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‘The Afrikaners and the Chinese did it - so should we’

17 August 2018 - 08:00 By Aron Hyman
Cape Peninsula University of Technology vice-chancellor Chris Nhlapo says the answers to many of the problems faced in Africa and the world can be found in indigenous knowledge systems.
Cape Peninsula University of Technology vice-chancellor Chris Nhlapo says the answers to many of the problems faced in Africa and the world can be found in indigenous knowledge systems.
Image: CPUT/Supplied

Decolonisation starts with mother-tongue education and indigenous knowledge systems, and according to Cape Peninsula University of Technology vice-chancellor Chris Nhlapo, it’s the key to competing with China and India.

In an interview with Times Select after his appointment two weeks ago to the helm of the largest tertiary education institution in the Western Cape, Nhlapo said decolonisation wasn’t about abolishing Newton, as “sloganeering” detractors are eager to chant.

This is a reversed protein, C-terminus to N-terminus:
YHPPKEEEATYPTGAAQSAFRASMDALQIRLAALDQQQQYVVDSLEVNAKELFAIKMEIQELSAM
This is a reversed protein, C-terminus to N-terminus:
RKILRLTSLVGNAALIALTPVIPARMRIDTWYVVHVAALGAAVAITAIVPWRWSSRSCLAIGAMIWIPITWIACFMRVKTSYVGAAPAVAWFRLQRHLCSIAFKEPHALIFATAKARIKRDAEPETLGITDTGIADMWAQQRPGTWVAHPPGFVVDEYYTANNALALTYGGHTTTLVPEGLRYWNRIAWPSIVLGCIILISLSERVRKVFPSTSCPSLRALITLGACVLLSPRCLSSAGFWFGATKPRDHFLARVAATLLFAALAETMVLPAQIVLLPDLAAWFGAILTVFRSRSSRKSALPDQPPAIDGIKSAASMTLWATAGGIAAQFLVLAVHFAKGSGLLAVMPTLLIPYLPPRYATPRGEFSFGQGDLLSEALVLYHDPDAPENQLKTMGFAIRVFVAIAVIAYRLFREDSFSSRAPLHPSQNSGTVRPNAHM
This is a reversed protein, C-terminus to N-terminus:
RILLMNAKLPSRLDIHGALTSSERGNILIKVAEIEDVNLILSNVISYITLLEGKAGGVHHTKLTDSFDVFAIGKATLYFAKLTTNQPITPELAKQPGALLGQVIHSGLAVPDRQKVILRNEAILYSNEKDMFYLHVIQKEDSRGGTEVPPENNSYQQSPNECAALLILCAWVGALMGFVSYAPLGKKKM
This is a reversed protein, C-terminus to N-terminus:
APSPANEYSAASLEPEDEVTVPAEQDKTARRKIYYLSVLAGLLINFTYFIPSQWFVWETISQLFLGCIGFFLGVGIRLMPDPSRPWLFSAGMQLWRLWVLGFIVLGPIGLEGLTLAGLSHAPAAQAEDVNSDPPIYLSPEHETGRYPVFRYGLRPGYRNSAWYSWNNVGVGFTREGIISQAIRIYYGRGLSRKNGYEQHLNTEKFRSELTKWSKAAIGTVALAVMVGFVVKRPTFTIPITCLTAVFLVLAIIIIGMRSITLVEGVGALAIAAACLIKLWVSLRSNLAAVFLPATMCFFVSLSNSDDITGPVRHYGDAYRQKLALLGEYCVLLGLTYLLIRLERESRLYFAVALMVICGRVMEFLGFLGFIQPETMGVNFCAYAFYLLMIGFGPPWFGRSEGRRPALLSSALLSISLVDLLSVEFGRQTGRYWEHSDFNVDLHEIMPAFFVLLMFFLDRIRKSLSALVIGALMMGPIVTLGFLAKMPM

Having received his doctorate in homogeneous catalysis (read chemistry) from the former exclusively Afrikaans Potchefstroom University for Christian Higher Education (now North West University), Nhlapo said the answer to transforming the education system and universities lies much closer to home than people think.

“For me the key issue is language, and you don’t have to go far; the Afrikaners have done it and people are saying they have done it in a very short space of time, since 1931,” Nhlapo said.

“You can teach someone in Afrikaans up to a PhD level, and you can even publish and submit your results in Afrikaans because there are those ‘tydskrifte’ [magazines] that are Afrikaans. Why can’t you do the same in Zulu? Why can’t you do the same in seSotho? Why are the Chinese doing everything in their own language? I’m going to a conference in China now, they said, yes, you can come but we want to view your paper first so we can translate it into Mandarin otherwise people won’t be able to participate.”

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